The Washington Post's Sudarsan Raghavan and Zaid Sabah paint an optimistic picture of the big news out of Iraq, reporting that after months of bickering, the Iraqi parliament passed three bills long sought by the Americans. Parliament passed bills that cleared the way for provincial elections, approved the 2008 budget and granted limited amnesty to thousands of detainees. But the bundling of the laws shows the deep divisions, Raghavan and Sabah write, because none of the various factions would agree out of fear that their pet priorities would be tossed aside. But with the triple-law vote, Kurds Shi'ites and Sunnis all got what they wanted. Kurds got 17 percent of the nation's revenue, with the proviso that the number would be reconsidered in 2009. Shi'ites got their provincial elections so they devolve power to the provinces and away from Baghdad. And the Sunnis got a measure of relief for detainees, the majority of which are Sunnis. In Basra, the interpreter for a CBS journalist was freed, but the cameraman was still being held. Negotiations are ongoing.
Alissa J. Rubin has the story of the legislative breakthrough for the Times, and also sees the upside of the measure. "More than any previous legislation, the new initiatives have the potential to spur reconciliation between Sunnis and Shiites and set the country on the road to a more representative government, starting with new provincial elections," she writes. However, she also notes that the vote -- which was a "classic legislative compromise" -- put off many of the most contentious details rather than resolving them. Rubin adds more details on the bill, especially in the budget area. The overall budget for the fiscal year would be roughly $50 billion, of which more than two-thirds would go toward salaries and labor expenses. The most serious controversy, however is the date of provincial elections, which looks like they're going to be by Oct. 1. One oversight: the Awakening Councils have been left out and their political fate is still unclear.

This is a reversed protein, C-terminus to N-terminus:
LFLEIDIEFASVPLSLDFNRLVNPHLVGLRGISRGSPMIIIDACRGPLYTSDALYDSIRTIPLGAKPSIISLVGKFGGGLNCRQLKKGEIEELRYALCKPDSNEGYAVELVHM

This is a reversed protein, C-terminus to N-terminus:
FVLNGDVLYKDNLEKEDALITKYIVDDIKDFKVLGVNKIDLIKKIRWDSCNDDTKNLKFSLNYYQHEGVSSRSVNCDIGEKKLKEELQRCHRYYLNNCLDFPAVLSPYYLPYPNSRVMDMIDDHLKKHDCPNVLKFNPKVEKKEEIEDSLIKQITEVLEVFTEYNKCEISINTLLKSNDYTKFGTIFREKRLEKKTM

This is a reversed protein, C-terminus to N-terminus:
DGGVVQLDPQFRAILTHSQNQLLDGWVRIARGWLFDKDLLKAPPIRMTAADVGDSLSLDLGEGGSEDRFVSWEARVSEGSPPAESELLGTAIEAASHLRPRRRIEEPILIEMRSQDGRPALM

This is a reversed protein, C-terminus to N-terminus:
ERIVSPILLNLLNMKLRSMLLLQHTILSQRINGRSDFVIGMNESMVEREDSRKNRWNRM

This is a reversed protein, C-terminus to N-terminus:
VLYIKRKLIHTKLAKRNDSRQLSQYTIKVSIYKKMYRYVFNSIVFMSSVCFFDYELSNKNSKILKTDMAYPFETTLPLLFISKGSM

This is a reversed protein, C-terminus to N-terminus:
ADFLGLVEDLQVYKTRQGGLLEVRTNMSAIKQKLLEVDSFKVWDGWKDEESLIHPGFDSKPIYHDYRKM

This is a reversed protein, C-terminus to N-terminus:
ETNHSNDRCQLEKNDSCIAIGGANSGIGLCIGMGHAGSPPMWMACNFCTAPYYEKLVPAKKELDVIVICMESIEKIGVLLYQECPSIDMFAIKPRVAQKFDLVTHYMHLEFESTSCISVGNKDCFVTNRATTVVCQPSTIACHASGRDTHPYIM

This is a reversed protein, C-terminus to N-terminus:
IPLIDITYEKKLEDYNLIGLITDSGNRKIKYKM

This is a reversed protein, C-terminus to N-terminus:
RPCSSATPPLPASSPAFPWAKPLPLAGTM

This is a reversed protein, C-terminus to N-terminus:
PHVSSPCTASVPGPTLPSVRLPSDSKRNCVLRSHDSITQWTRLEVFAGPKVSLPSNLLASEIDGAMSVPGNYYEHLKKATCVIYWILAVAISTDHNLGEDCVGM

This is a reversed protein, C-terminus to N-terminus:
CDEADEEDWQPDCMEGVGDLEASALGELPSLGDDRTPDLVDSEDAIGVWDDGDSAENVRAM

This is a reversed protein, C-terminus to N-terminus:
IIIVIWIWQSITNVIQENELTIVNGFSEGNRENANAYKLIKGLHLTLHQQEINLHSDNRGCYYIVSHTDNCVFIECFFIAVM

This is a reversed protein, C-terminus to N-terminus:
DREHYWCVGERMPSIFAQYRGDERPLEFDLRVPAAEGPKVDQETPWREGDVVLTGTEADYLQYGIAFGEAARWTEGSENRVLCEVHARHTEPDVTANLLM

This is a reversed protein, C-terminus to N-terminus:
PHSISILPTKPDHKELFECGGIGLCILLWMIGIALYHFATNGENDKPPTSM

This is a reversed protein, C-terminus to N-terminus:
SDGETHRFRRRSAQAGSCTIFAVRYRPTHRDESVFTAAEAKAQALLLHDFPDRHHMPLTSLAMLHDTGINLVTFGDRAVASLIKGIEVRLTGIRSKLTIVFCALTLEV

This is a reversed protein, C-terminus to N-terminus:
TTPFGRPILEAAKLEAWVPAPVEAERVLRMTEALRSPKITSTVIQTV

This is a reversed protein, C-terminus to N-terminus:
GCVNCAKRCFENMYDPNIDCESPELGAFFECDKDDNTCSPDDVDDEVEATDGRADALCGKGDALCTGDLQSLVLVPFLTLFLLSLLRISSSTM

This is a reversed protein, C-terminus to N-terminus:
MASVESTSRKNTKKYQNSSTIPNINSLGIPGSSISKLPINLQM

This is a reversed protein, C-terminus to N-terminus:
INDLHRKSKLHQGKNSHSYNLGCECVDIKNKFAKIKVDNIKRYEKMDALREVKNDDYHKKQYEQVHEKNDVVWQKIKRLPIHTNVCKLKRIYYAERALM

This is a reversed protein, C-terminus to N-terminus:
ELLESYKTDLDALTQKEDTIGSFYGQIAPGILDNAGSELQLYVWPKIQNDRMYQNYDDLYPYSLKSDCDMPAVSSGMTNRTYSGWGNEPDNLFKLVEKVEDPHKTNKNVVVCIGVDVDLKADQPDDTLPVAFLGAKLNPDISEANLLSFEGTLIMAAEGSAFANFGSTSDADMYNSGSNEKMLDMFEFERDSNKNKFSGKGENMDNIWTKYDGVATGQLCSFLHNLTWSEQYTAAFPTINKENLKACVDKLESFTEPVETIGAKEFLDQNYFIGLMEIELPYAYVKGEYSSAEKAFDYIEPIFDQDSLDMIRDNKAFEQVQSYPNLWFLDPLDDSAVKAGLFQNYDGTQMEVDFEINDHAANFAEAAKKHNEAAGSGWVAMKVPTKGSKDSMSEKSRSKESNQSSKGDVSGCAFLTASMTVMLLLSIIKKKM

The Times' Solomon Moore trots out a small enterprise piece shedding light on the thousands of detainees that the surge has produced. With more soldiers and more operations, more Iraqis are being detained, overwhelming the country's jails and court system. Yesterday's amnesty was aimed at easing some of the burdens, but American officials still warn that the Justice Ministry is going to need tens of thousands of new prison beds to consolidate detainees being held by various security forces around the country. The ministry will also need to absorb the roughly 24,000 prisoners being held by the American military. The main problem is that Iraq cops can't investigate crimes in a timely manner, resulting in prisoners languishing in hellish conditions. Mike Pannek, the program manger of the Iraq Corrections Program, a Justice Department program, said one of the country's largest prisons, the Rusafa legal complex in Baghdad, has 6,647 detainees. Nearly all of them have been captured since the start of the surge just over a year ago, and that 6,079 of them had not been found guilty of any crime.
Ian Fisher, also of the Times, fills in a little on the CBS crew kidnapped down in Basra. The man in charge of Moqtada al-Sadr's office Basra said his group had negotiated the release of both men, but only the interpreter was freed. CBS has not yet released any names or details on the kidnapped men.
IN OTHER COVERAGE
David Ignatius tries to figure out Bush's thinking on Iraq, considering it seems counter-intuitive to want to make the 2008 presidential election another referendum on Iraq. But that's exactly what he's done by pausing troop cuts after the end of the surge in July. "Reading the tea leaves at the White House these days, you get the sense that Bush's biggest concern is that the next president not unravel the gains he has made in Iraq."
Wall Street Journal
The Journal's editorial page crows about the passage of the three bills yesterday, and rubs House Speaker Nancy Pelosi's nose in it.